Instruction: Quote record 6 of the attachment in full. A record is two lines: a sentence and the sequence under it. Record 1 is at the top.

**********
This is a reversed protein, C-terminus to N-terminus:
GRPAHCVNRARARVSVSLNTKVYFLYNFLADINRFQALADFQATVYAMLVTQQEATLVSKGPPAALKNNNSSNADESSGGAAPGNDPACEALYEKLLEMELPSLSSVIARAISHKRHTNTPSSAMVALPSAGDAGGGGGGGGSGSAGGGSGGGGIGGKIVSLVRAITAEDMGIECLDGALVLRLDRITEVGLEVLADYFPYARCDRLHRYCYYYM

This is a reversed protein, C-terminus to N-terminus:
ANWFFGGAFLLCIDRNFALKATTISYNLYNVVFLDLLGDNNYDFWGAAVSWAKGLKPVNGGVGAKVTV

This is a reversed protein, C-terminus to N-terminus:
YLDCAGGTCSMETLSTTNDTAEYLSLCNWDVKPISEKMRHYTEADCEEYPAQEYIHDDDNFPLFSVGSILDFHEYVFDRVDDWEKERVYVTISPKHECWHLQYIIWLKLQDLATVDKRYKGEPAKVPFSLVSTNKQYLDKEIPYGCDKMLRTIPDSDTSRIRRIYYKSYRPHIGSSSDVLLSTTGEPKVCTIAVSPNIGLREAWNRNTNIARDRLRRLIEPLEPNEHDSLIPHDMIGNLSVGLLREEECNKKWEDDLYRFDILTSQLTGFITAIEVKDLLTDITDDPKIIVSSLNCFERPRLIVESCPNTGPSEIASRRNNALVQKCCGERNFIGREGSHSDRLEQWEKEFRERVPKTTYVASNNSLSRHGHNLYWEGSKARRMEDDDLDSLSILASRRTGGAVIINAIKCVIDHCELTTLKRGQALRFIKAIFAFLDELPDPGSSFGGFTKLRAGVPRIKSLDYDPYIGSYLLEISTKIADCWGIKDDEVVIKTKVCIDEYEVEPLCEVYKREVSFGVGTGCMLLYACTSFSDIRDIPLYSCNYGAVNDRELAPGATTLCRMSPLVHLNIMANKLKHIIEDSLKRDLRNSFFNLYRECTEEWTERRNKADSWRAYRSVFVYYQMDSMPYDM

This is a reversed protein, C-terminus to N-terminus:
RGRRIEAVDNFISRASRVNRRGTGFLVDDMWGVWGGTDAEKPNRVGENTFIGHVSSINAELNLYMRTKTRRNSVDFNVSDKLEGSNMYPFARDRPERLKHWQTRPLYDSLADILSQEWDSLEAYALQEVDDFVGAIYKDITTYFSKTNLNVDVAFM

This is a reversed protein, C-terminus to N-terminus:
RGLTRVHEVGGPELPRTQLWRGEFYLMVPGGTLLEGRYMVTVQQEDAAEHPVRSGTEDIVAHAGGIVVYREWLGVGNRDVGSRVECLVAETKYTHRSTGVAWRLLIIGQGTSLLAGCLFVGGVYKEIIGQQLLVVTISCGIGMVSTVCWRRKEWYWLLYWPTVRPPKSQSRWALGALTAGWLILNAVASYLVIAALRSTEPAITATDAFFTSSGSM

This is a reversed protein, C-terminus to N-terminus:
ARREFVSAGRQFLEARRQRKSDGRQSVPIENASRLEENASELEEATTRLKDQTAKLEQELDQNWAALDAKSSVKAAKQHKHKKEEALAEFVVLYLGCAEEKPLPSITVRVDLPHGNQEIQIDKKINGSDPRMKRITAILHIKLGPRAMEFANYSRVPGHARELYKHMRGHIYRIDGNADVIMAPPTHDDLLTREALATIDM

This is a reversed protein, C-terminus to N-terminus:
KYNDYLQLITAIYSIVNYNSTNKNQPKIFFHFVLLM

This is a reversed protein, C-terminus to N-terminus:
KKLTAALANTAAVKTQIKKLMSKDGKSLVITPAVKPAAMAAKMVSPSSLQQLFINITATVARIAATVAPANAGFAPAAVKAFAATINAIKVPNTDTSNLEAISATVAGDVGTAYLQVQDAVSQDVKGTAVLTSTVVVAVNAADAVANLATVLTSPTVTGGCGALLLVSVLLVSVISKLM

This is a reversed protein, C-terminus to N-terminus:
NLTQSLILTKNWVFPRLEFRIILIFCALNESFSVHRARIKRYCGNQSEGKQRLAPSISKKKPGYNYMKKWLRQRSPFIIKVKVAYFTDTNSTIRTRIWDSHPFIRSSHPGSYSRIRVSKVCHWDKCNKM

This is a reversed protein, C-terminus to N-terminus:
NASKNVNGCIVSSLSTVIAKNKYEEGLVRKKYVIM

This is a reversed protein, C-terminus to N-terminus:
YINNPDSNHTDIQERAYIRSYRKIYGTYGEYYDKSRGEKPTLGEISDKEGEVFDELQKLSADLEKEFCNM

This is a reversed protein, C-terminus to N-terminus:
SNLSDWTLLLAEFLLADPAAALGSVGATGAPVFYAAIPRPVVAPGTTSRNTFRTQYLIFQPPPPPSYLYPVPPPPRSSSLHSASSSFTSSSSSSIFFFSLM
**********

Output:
This is a reversed protein, C-terminus to N-terminus:
ARREFVSAGRQFLEARRQRKSDGRQSVPIENASRLEENASELEEATTRLKDQTAKLEQELDQNWAALDAKSSVKAAKQHKHKKEEALAEFVVLYLGCAEEKPLPSITVRVDLPHGNQEIQIDKKINGSDPRMKRITAILHIKLGPRAMEFANYSRVPGHARELYKHMRGHIYRIDGNADVIMAPPTHDDLLTREALATIDM